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April 27, 2017

Technology Corner

tech corner

A layered approach to security

A strategic priority for information technology at Pitt is to protect our technology resources, University data and the privacy of your personal information from cyber threats. That challenge becomes increasingly difficult as new threats emerge and existing ones evolve.

No single technology or process is sufficient to secure the University’s environment, so we employ a defense-in-depth strategy that utilizes numerous layers of security controls. A threat that manages to circumvent one control is likely to be thwarted by a control in another layer. The defense-in-depth strategy relies on multiple defensive mechanisms, at multiple layers, performing different tasks.

Some of these security layers are defenses that you see and use every day, while others operate behind the scenes. But every layer works together to help protect you and the University. The protections listed here represent some of the University’s most important defenses against cyber threats.

Building better firewalls
Network firewalls are the University’s first line of defense and provide the greatest level of protection from attacks originating on the internet. More than 53,000 network ports across all five campuses are secured behind enterprise network firewalls.

We recently implemented a new self-service tool that provides greater visibility into departmental firewall rules used to manage inbound and outbound network traffic. Using this tool, departments can view their existing firewall rules and submit requests to add, modify or remove firewall rules as needed.

In addition to network firewalls, our web application firewall is available to actively monitor hosted web applications and help protect them from potentially harmful internet traffic. It can identify patterns of potentially suspicious activity and either log the event and alert us or immediately block the traffic. A log correlation and analysis tool enables us to analyze risks, predict threats and refine the parameters we use to monitor network traffic.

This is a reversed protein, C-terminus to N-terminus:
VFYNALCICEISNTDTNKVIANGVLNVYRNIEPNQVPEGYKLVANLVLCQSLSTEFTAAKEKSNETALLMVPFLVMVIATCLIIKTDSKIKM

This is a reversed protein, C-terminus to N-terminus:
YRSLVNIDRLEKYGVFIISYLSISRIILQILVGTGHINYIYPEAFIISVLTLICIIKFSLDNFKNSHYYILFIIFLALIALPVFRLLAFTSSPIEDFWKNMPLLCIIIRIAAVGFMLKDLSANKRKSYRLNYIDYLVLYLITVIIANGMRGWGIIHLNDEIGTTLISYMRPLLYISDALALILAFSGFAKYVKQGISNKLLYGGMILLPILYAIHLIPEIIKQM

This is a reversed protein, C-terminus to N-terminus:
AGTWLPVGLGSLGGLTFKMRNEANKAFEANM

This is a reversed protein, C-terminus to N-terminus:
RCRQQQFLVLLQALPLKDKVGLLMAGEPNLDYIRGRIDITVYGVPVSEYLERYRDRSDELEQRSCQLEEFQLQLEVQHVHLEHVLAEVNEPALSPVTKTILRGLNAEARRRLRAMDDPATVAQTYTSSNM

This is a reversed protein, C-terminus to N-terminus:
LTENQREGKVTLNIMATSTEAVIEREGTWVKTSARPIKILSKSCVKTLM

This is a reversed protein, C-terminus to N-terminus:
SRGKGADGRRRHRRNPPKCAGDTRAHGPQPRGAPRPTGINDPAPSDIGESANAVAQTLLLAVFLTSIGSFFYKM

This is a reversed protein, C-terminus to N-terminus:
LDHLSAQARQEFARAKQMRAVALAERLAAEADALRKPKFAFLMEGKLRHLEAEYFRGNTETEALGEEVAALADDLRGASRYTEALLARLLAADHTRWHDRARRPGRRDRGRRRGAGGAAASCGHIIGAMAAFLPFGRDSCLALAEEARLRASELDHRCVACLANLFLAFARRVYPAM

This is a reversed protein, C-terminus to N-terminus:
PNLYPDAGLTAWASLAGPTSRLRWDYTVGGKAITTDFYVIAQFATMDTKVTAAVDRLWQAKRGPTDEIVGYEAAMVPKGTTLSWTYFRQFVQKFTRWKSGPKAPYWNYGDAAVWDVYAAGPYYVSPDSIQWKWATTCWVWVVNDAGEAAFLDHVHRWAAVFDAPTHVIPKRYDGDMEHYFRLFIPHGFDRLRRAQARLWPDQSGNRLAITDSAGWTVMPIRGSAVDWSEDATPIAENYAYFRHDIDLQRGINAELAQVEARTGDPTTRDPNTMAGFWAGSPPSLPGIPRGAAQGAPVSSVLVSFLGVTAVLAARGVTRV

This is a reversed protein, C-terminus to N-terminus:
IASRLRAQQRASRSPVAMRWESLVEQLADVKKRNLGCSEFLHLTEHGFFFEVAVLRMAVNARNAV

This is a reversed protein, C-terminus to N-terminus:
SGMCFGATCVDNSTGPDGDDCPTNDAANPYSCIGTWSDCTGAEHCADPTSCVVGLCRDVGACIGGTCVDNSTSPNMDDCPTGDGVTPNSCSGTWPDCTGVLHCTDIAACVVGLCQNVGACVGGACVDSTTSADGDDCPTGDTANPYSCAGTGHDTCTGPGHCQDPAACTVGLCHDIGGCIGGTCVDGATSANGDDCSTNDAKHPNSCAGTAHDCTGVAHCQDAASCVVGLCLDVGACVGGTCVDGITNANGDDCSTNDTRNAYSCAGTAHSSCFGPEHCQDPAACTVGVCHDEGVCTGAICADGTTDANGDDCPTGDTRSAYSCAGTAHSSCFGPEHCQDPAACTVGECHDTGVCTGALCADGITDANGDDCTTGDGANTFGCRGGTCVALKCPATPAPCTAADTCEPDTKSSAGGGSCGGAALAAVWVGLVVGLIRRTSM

Protecting a high-value target: Your account
Compromised accounts are the single biggest threat to the security of the University’s information technology infrastructure. The safeguards that have been put in place to protect your account are some of the University’s most visible security defenses.

Password requirements ensure that you select a strong password for your account (by combining letters, numbers and special characters) and that you change your password at least once every 180 days.

Pitt Passport, the University’s single-sign-on service, provides a consistent, trusted login experience across University services. You can verify the authenticity of the Pitt Passport login page by making sure the URL in your browser begins with Pitt Passport already protects a broad array of University services, and we continue to add it to more services on a regular basis.

Multifactor authentication adds an important layer of security to Pitt Passport. Multifactor authentication was added in March to all faculty and staff services that leverage Pitt Passport, and on May 14 it will be added to almost all remaining accounts that use Pitt Passport, including student accounts, resource accounts, sponsored accounts, emeritus faculty and visiting faculty.

Around-the-clock security monitoring
The University’s Network Operations Center (NOC) is at the heart of our security monitoring efforts. The NOC monitors critical University business and academic systems 24 hours a day, every day of the year. The NOC enables us to monitor specific areas of the network for anomalous network traffic, view attempts to breach the network and identify high levels of network traffic coming from a single destination. Tools at the NOC also enable us to proactively detect and remediate attacks on our residential network.

We employ a number of advanced detection and prevention tools, and are constantly adding to our monitoring capabilities. For example, all of our enterprise systems are monitored for multiple failed login attempts that could indicate an attempt to compromise an account. The NOC receives an alert when suspicious activity is detected, and our security team follows up and investigates.

The most important security control
We have put in place and are constantly improving a robust array of security measures and centralized security controls to protect the University’s network and its data.

But we need the most important factor: you. Technology can only take us so far. Your security awareness and continual vigilance are paramount when it comes to securing University data and protecting your privacy.

Remember the following steps you can take to help stay secure:

• Don’t reply to unsolicited emails and avoid clicking on links contained in such emails. If you receive an email that you suspect might be a scam, report it to If you do fall victim to a phishing scam (it can happen to anyone), please report it to

• Download Identity Finder from and use it to find and remove sensitive information stored on your computer.

Small steps like these can help make a big difference. Together, we can make computing at Pitt safer for everyone.

Visit to learn more about common security threats and how you can avoid them.

Brian Pasquini is assistant director for information security in CSSD, helping to engineer security solutions that protect the University.

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